Are you a proud owner of a Samsung T5 SSD and do you think that the reading speed of 540 MB/s is fast? Think again! The new Samsung Portable SSD X5 is about 5 times faster than the T5 and with a reading speed of 2,800 MB/s, this Thunderbolt 3 powered Samsung X5 is nothing but fast. Really fast!
The look of the new Samsung X5 SSD differs a little from its predecessors, the Samsung T5 and T3 portable SSDs. Personally, I like the appearance of the T5 and T3 better, but that’s just a matter of taste, I suppose. It’s the interior of the Samsung X5 where things really get interesting. And fast. And expensive.
Samsung X5 – A Portable SSD on Steroids
Inspired by a red and black racing car, Samsung decided to let the industrial design of this SSD speak for itself: Raw force (red) and unprecedented speed (streamlined outer body). But despite what it looks like, here’s a fact: This thing reads files at an incredible speed of 2,800 MB/s and writes the same files at 2,300 MB/s (2,100 MB/s for the 500GB model).
With a size (W x D x H) of 4.68″ x 2.44″ x 0.77″ (11,9 x 6,2 x 2 cm) the unit is a little bit bigger than its predecessor, the T5. The Samsung X5 sports a full-metal body with a glossy finish and non-slip bottom mat in racing red. The unit weights around 150 g / 0.33lbs depending on its capacity. It comes in 500GB, 1TB or 2TB.
The heart of this Samsung X5 line of portable SSDs is its NVMe (Non-Volatile Memory express) protocol based flash memory. In order to get the most out of this speedy memory the Samsung X5 only features (and only supports) one connection protocol: Thunderbolt 3. Although the connector itself looks just like an USB3.1 (or 3.2) Type C plug, don’t be fooled here! The Samsung X5 supports Thunderbolt 3 only. An adapter to Thunderbolt 2 won’t work, same is true for that USB 3.1 (or 3.2) Type C cable. So make sure that you have a computer or laptop which supports explicitly Thunderbolt 3.
Thunderbolt 3 supports up to 4o Gb/s which translates to 5 GB/s. Thunderbolt 2 only supports 20Gb/s (2.5 GB/s), so that one is just too slow for the Samsung X5. Same goes for USB 3.2, only 20 Gb/s. That’s the reason the Samsung X5 needs that Thunderbolt 3 connection.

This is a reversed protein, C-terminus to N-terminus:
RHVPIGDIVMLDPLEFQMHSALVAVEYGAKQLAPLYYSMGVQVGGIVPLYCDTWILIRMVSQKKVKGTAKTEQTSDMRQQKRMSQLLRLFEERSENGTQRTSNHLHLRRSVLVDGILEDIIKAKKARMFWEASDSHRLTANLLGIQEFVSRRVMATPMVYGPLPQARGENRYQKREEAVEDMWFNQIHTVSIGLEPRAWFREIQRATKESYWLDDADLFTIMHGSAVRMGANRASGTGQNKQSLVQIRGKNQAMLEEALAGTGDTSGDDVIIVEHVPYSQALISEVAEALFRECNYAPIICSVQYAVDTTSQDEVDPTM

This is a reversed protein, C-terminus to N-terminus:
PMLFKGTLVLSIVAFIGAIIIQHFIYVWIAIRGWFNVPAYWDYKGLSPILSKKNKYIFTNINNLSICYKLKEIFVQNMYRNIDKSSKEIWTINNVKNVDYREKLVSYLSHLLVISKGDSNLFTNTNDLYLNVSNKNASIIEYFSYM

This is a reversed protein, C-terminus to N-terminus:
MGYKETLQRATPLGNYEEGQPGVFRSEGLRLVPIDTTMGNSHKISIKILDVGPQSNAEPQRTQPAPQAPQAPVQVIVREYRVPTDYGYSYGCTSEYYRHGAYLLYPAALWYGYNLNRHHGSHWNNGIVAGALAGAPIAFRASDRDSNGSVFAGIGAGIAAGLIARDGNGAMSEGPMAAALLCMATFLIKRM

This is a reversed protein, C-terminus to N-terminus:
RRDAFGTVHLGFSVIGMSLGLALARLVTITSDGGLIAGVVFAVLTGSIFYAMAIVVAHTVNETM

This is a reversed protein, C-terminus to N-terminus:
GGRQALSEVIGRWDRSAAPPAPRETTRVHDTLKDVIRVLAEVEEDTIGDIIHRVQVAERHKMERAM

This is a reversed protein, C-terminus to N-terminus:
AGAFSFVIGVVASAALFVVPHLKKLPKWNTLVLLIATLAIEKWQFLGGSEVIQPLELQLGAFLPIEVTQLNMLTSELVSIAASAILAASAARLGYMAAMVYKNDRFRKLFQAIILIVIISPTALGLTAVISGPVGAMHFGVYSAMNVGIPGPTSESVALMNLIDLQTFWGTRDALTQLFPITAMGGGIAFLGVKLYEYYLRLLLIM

It’s All About Speed
This SSD offers quite a bit of performance, maybe too much to share the Thunderbolt 3 lane with other devices. A 20GB-sized 4K UHD video file transfer is done in about 12 seconds. That’s pretty impressive, especially in our data-hungry line of work, right? This drive is fast enough to edit straight from it without copying any files over to your main machine. External hard drives being the bottleneck of a system’s performance might be a thing of the past with this tiny SSD.
Just like with the T5, Samsung offers AES 256-bit hardware encryption for the X5 which adds an additional layer of security. This feature is not to be underestimated since a portable SSD is designed to be carried with you when you’re out and about. The Samsung SSD software is available for both the T5 and the Samsung X5 SSDs on a Mac or a PC, however a tiny footnote on the product page states that firmware updates for the X5 are only available for Windows PCs. That’s kind of a bummer and I hope this changes over time.
The unit itself is protected against drops from up to 2 meters (6.6 ft). A shock-resistant internal frame and the metal housing help avoiding damage when hitting the ground. A heat sink plus a so-called Dynamic Thermal Guard technology prevent the Samsung X5 SSD from overheating. If it gets too hot, transfer speeds drop and prevent the unit from further damage.
Pricing and Availability
The Samsung X5 line of portable SSD comes in three flavours: 500GB, 1 TB and 2TB. All three models will be available from September 3rd, 2018. Since this is kind of cutting-edge technology, these X5 labeled SSDs are far from cheap: the 500GB model sells for $399.99, a 1TB version clocks in at $699.99 and a whooping $1,399.99 hole is burned into your pocket for the 2TB SSD. The good thing? A Thunderbolt 3 cable is actually included.
What do you think of this new SSD? Something you would consider implementing into your workflow? Share your thoughts in the comments below!